Monthly Archives: September 2011

BBS Forwarding over HF

After months of gathering pieces and trying to get time to tinker I think I’ve finally got everything figured out with connecting my PTC-II modem to my XFBB BBS so I can communicate over HF to distant lands.  Right now I’m only setup to guard and call on a single frequency.  I need to figure out the cabling to link my PTC-II modem to my Kenwood TS-480SAT for frequency control.  Once that happens I will be able to have the modem to tell the radio to scan several frequencies and to call stations on particular frequencies.

For now I’m just trying to get my connections to the NTSD established so I can send and receive NTS traffic.  I have plans, though, for future connections.

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Radio W4OTN by Eric H Christensen W4OTN is licensed under a Creative Commons Attribution-ShareAlike 3.0 Unported License.

Complex, secure passwords made easy

I attended a talk by Aaron Toponce at Ohio Linux Fest on password security.  Everyone knows you shouldn’t use a simple password that is easily guessable and that you shouldn’t use the same password for every account but how do you make unique, complex passwords and only use it once per account and still remember them all?  Personally, I’ve been using a password locker (encrypted storage for my passwords) and using Gnome Password Generator to create random strings of gibberish.  But Aaron discovered a better way.

A simple card to use to help you create and remember your passwords.

The solution, PasswordCard, is quite simple and easy to use.  The card has eight rows and twenty-nine columns of random letters and numbers that you can use to create your password.  To create a password simply choose a starting point on the card (maybe the frown face and the #4 for your work email account), remember where you started, and then follow a pattern on the card to create your password.  You can choose any pattern you like (and should probably always use the same pattern for each of your passwords so you won’t forget).  That’s it, you are done.

Let’s try one together to make sure everyone is on the same page.  It’s time to change that work email password.  You’ve got your PasswordCard in your hand (laminated I’m sure) and we are going to start at the frown face and the #4 (work is a four letter word after all).  So the first character of our password is P.  From there we can go in any pattern you want.  Perhaps just a straight line up, down, or sideways or maybe we’re going to make a square or a stair-step.  For our example we’ll use a stair-step pattern with five characters on each step and we’ll go to the left and down.  P…F…G…F…Z…v…P…5…N…F…x…b…J…t…d…B…4…B…K…Q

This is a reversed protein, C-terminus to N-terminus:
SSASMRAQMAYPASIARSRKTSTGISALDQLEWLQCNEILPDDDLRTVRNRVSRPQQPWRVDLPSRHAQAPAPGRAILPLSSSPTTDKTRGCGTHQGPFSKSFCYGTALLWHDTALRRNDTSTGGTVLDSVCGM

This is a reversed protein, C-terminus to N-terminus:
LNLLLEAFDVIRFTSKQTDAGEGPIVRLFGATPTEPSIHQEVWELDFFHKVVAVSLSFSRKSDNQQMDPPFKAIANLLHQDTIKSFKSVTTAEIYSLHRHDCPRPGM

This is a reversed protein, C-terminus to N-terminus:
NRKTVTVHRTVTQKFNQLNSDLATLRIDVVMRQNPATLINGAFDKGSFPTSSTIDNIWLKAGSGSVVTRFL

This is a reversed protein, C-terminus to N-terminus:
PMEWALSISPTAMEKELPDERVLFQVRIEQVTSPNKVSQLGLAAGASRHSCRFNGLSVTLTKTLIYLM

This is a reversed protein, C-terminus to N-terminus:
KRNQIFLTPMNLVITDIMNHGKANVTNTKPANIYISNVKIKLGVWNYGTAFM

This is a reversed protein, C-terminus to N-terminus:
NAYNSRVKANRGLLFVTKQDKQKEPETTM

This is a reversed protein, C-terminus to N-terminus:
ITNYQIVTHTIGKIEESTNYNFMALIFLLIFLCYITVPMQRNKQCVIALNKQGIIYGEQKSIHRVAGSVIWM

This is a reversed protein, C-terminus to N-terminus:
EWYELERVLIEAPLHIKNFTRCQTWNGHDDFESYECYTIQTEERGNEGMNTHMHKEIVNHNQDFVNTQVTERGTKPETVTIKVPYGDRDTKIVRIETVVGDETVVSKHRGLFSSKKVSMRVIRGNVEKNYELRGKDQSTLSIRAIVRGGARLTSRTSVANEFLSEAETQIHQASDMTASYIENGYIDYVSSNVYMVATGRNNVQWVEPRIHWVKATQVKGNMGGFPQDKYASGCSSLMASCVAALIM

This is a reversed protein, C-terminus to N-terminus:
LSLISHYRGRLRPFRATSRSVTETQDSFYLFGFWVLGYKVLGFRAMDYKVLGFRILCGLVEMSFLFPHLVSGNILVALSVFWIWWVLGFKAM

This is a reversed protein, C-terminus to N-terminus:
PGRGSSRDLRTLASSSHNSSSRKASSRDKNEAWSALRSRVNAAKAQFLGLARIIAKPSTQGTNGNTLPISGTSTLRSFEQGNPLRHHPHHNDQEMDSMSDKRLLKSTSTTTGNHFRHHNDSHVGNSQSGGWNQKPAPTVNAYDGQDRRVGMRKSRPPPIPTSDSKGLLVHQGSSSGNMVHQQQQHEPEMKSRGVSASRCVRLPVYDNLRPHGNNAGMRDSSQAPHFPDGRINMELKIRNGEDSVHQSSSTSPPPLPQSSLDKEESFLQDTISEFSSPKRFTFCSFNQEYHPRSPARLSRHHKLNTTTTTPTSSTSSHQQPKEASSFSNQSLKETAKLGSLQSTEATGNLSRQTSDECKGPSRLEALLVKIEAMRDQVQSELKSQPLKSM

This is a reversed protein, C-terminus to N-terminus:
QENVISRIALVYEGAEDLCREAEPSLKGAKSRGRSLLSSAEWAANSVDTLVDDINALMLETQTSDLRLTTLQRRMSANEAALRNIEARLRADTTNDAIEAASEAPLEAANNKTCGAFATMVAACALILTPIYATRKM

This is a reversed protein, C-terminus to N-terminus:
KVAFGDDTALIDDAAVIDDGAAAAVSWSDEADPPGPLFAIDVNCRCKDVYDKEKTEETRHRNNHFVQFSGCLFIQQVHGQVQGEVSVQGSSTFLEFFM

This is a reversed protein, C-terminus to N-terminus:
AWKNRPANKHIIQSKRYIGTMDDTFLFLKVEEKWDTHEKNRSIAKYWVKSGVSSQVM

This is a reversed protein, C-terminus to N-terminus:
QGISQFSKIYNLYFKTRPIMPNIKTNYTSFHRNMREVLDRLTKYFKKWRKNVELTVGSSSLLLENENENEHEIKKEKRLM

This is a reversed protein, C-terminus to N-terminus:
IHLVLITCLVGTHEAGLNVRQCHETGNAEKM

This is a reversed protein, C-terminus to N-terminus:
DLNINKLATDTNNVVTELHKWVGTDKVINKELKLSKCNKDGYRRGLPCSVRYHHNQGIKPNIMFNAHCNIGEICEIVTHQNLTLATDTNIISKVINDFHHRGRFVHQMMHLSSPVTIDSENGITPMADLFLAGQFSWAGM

Did you see what I did after the N?  Because I ran out of letters going down I just started over at the top and kept going.  So now we have a very good password that is complex and long (more characters in your password make it harder for others to break into your account).  Just remember where you started and  your pattern and you’ll never forget your password!  Need another password for another account?  No problem, just select a new starting point and use the same pattern that you used before.  It’s that simple.

One thing I should mention is that each card is unique.  If you lose this card you won’t be able to go back to the website and get the same card back unless you have that code at the bottom of the card.  It is very important to write that code somewhere safe so you can get your card back if you happen to lose the original.

Too cool for a piece of paper?  Not a problem!  There is also an Android application and one for your iPhone as well that will allow you to take  your password card with you everywhere.

So, there you go!  No more excuses for not having secure passwords and remembering them, too!  And unless you divulge your starting point for each of your passwords and the pattern used to create the password no one will be able to obtain your passwords simply by looking at your card.

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